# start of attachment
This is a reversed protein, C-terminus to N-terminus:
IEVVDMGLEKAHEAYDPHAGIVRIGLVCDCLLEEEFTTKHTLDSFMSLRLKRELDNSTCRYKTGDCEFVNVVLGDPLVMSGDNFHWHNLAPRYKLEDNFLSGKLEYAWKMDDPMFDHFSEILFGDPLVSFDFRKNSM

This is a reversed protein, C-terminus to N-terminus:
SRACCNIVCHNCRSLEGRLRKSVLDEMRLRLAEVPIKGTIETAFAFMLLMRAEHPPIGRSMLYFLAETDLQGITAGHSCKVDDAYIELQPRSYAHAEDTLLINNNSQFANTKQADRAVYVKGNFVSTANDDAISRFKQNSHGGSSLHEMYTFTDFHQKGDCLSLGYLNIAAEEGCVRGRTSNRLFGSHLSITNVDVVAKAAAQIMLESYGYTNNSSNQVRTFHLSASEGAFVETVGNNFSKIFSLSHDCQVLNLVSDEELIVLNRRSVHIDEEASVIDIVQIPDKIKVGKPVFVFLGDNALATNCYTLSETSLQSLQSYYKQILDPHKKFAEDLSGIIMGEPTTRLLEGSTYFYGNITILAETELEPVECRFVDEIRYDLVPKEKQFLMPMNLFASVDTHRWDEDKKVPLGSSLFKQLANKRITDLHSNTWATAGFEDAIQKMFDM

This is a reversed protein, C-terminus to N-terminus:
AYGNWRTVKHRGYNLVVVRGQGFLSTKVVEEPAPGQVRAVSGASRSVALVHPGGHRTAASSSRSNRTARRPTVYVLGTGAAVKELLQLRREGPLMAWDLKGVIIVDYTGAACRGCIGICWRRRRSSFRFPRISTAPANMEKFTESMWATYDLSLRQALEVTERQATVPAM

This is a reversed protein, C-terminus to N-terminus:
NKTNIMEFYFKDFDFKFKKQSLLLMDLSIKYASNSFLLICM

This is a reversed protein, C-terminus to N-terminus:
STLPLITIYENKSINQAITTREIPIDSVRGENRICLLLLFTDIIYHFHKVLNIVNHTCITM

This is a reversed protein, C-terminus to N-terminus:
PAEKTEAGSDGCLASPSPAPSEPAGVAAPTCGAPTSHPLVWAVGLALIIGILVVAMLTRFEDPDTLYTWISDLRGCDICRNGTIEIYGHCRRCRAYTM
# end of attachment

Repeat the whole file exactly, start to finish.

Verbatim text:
This is a reversed protein, C-terminus to N-terminus:
IEVVDMGLEKAHEAYDPHAGIVRIGLVCDCLLEEEFTTKHTLDSFMSLRLKRELDNSTCRYKTGDCEFVNVVLGDPLVMSGDNFHWHNLAPRYKLEDNFLSGKLEYAWKMDDPMFDHFSEILFGDPLVSFDFRKNSM

This is a reversed protein, C-terminus to N-terminus:
SRACCNIVCHNCRSLEGRLRKSVLDEMRLRLAEVPIKGTIETAFAFMLLMRAEHPPIGRSMLYFLAETDLQGITAGHSCKVDDAYIELQPRSYAHAEDTLLINNNSQFANTKQADRAVYVKGNFVSTANDDAISRFKQNSHGGSSLHEMYTFTDFHQKGDCLSLGYLNIAAEEGCVRGRTSNRLFGSHLSITNVDVVAKAAAQIMLESYGYTNNSSNQVRTFHLSASEGAFVETVGNNFSKIFSLSHDCQVLNLVSDEELIVLNRRSVHIDEEASVIDIVQIPDKIKVGKPVFVFLGDNALATNCYTLSETSLQSLQSYYKQILDPHKKFAEDLSGIIMGEPTTRLLEGSTYFYGNITILAETELEPVECRFVDEIRYDLVPKEKQFLMPMNLFASVDTHRWDEDKKVPLGSSLFKQLANKRITDLHSNTWATAGFEDAIQKMFDM

This is a reversed protein, C-terminus to N-terminus:
AYGNWRTVKHRGYNLVVVRGQGFLSTKVVEEPAPGQVRAVSGASRSVALVHPGGHRTAASSSRSNRTARRPTVYVLGTGAAVKELLQLRREGPLMAWDLKGVIIVDYTGAACRGCIGICWRRRRSSFRFPRISTAPANMEKFTESMWATYDLSLRQALEVTERQATVPAM

This is a reversed protein, C-terminus to N-terminus:
NKTNIMEFYFKDFDFKFKKQSLLLMDLSIKYASNSFLLICM

This is a reversed protein, C-terminus to N-terminus:
STLPLITIYENKSINQAITTREIPIDSVRGENRICLLLLFTDIIYHFHKVLNIVNHTCITM

This is a reversed protein, C-terminus to N-terminus:
PAEKTEAGSDGCLASPSPAPSEPAGVAAPTCGAPTSHPLVWAVGLALIIGILVVAMLTRFEDPDTLYTWISDLRGCDICRNGTIEIYGHCRRCRAYTM